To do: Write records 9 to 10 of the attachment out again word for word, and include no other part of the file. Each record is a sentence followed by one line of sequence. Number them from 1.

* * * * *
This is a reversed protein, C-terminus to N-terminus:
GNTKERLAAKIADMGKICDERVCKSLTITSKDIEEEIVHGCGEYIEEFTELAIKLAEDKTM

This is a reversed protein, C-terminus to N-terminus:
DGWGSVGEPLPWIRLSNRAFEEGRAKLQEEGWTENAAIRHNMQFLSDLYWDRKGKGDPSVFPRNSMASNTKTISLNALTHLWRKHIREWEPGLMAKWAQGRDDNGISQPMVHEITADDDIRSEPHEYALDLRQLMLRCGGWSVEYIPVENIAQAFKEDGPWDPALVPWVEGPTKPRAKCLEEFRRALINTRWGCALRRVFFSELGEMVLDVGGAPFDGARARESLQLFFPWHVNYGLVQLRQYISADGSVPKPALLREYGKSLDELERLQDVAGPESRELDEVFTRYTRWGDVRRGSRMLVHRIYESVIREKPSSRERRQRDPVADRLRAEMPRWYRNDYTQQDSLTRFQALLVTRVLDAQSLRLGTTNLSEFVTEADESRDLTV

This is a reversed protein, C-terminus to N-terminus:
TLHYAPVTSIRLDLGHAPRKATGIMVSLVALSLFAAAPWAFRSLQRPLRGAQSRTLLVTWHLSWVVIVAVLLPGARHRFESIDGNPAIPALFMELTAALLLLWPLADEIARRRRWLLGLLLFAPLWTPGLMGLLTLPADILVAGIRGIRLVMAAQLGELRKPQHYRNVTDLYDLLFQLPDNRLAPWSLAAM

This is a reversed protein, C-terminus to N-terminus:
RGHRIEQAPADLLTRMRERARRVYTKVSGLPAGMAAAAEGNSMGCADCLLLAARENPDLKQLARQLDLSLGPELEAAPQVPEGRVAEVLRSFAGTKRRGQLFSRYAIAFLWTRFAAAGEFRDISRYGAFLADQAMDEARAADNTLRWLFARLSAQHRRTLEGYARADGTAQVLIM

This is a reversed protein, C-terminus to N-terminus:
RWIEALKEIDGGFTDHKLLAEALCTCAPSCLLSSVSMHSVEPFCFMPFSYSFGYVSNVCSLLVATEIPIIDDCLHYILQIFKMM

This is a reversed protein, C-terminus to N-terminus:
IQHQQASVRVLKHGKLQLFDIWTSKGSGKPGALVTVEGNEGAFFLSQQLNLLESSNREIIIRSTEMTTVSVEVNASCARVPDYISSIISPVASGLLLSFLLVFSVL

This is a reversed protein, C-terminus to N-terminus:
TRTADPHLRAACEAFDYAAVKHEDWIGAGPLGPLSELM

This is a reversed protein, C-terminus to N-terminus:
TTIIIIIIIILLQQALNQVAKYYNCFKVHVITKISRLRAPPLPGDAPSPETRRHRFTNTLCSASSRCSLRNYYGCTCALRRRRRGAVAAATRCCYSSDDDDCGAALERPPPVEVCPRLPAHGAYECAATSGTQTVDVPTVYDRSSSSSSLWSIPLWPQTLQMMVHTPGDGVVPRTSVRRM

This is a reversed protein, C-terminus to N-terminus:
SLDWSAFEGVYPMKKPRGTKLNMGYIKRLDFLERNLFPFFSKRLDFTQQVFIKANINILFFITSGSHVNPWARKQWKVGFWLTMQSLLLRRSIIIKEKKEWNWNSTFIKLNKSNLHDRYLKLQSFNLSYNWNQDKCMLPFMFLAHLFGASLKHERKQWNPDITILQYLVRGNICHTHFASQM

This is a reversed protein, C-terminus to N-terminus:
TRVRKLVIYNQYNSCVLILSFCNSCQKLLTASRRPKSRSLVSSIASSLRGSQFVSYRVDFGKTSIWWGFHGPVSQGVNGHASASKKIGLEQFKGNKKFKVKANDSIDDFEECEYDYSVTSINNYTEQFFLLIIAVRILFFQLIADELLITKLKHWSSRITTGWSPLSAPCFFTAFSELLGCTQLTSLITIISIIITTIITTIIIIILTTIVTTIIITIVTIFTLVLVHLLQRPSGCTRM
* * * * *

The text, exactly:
This is a reversed protein, C-terminus to N-terminus:
SLDWSAFEGVYPMKKPRGTKLNMGYIKRLDFLERNLFPFFSKRLDFTQQVFIKANINILFFITSGSHVNPWARKQWKVGFWLTMQSLLLRRSIIIKEKKEWNWNSTFIKLNKSNLHDRYLKLQSFNLSYNWNQDKCMLPFMFLAHLFGASLKHERKQWNPDITILQYLVRGNICHTHFASQM

This is a reversed protein, C-terminus to N-terminus:
TRVRKLVIYNQYNSCVLILSFCNSCQKLLTASRRPKSRSLVSSIASSLRGSQFVSYRVDFGKTSIWWGFHGPVSQGVNGHASASKKIGLEQFKGNKKFKVKANDSIDDFEECEYDYSVTSINNYTEQFFLLIIAVRILFFQLIADELLITKLKHWSSRITTGWSPLSAPCFFTAFSELLGCTQLTSLITIISIIITTIITTIIIIILTTIVTTIIITIVTIFTLVLVHLLQRPSGCTRM